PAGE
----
Regulation of potassium homeostasis in Caulobacter crescentus: Potassium homeostasis in C. crescentus

Alex Armando Quintero Yanes, Loic Leger, Madeline Collignon, Julien Mignon, Aurelie Mayard, Catherine Michaux, Regis Hallez

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Potassium (K+) is an essential physiological element determining membrane potential, intracellular pH, osmotic/turgor pressure, and protein synthesis in cells. Nevertheless, K+ homeostasis remains poorly studied in bacteria. Here we describe the regulation of potassium uptake systems in the oligotrophic α-proteobacterium Caulobacter crescentus known as a model for asymmetric cell division. We show that C. crescentus can grow in concentrations from the micromolar to the millimolar range by essentially using two K+ transporters to maintain potassium homeostasis, the low affinity Kup and the high affinity Kdp uptake systems. When K+ is not limiting, we found that the kup gene is essential while kdp inactivation does not impact the growth. In contrast, kdp becomes critical but not essential and kup dispensable for growth in K+-limited environments. However, in the absence of kdp, mutations in kup were selected to improve growth in K+-depleted conditions, likely by improving the affinity of Kup for K+. In addition, mutations in the KdpDE two-component system, which regulates kdpABC expression, suggest that the inner membrane sensor regulatory component KdpD works as a kinase in early stages of growth and as a phosphatase to regulate transition into stationary phase. Our data also show that KdpE is not only phosphorylated by KdpD but also by another non-cognate histidine kinase. On top of this, we determined the KdpE-dependent and independent K+ transcriptome as well as the direct targets of KdpE. Together, our work illustrates how an oligotrophic bacterium responds to fluctuation in K+ availability.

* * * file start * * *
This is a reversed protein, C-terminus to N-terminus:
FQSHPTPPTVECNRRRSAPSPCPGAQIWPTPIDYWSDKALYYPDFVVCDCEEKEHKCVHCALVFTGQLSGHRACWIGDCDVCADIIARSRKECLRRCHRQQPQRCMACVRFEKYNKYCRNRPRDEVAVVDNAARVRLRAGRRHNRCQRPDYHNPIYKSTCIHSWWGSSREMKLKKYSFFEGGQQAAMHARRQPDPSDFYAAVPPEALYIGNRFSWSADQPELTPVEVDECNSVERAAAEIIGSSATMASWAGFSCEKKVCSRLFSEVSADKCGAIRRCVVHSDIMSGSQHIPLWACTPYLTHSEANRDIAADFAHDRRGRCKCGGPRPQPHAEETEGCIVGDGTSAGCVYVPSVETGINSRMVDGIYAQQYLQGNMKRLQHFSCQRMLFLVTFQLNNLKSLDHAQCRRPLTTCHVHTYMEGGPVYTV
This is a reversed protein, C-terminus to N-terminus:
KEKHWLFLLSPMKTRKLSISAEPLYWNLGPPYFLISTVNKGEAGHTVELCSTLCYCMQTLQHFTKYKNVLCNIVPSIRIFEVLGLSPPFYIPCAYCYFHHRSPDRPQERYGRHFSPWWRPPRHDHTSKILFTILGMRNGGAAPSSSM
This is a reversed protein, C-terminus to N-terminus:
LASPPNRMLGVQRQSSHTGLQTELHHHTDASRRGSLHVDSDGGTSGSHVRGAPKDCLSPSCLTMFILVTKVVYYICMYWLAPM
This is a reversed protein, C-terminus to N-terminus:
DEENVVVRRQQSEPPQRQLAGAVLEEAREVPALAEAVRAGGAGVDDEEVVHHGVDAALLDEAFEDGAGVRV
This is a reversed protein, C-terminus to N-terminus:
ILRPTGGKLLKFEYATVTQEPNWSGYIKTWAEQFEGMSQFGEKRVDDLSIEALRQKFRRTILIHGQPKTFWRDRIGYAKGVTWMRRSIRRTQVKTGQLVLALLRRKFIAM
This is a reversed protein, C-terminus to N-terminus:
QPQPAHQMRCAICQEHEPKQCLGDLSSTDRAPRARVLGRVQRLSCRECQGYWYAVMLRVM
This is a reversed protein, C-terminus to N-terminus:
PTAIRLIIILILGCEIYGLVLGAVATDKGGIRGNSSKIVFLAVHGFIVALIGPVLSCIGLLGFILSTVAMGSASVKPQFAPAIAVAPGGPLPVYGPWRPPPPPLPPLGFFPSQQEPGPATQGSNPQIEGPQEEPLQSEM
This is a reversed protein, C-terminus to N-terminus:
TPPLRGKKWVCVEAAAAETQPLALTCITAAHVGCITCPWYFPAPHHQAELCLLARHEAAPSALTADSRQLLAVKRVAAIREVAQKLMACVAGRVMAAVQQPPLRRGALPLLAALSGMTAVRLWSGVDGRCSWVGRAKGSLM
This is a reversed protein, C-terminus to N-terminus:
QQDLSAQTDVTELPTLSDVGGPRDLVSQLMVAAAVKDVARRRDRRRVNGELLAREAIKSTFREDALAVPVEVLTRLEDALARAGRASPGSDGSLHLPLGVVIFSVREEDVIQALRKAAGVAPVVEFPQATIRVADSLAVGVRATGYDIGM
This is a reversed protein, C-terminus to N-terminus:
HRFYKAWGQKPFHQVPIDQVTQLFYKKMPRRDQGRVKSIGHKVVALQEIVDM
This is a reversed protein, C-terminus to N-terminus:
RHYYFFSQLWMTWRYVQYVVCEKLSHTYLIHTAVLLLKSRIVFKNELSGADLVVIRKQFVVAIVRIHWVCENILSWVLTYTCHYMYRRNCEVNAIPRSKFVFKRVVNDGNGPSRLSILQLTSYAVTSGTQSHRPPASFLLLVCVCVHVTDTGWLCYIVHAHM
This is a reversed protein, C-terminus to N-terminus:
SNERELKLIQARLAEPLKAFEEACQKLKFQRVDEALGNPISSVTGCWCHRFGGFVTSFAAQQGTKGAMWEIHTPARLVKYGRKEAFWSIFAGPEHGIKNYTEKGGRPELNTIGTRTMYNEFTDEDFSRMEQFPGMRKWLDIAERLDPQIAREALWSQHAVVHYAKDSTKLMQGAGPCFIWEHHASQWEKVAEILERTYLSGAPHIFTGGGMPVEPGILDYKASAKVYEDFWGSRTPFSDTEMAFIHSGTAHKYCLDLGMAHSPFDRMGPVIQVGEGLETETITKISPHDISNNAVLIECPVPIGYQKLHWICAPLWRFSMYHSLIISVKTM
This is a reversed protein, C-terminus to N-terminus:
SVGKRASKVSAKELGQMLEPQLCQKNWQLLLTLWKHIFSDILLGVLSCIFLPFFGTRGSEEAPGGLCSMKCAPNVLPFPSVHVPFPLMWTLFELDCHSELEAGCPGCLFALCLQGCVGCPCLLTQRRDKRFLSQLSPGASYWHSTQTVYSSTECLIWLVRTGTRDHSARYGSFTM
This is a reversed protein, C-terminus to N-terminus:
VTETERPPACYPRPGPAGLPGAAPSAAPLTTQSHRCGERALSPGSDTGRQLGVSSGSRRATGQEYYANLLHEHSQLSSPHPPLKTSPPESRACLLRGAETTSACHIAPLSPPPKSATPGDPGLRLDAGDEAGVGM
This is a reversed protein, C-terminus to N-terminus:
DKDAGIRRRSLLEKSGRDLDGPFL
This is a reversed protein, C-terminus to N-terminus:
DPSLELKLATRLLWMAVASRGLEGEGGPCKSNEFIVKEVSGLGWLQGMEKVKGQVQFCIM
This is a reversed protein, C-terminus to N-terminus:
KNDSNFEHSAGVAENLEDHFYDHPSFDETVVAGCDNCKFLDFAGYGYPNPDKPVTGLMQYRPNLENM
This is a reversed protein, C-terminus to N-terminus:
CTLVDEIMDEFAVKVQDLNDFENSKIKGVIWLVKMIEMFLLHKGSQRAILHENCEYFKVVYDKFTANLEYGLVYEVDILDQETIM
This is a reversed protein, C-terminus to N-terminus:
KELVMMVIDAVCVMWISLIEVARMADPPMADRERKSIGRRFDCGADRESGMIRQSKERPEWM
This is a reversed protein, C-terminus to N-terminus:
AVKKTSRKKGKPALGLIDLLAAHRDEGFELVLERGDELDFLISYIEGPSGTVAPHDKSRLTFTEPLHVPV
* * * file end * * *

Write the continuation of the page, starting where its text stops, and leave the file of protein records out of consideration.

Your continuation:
Original languageEnglish
Publication statusUnpublished - 5 Jul 2023


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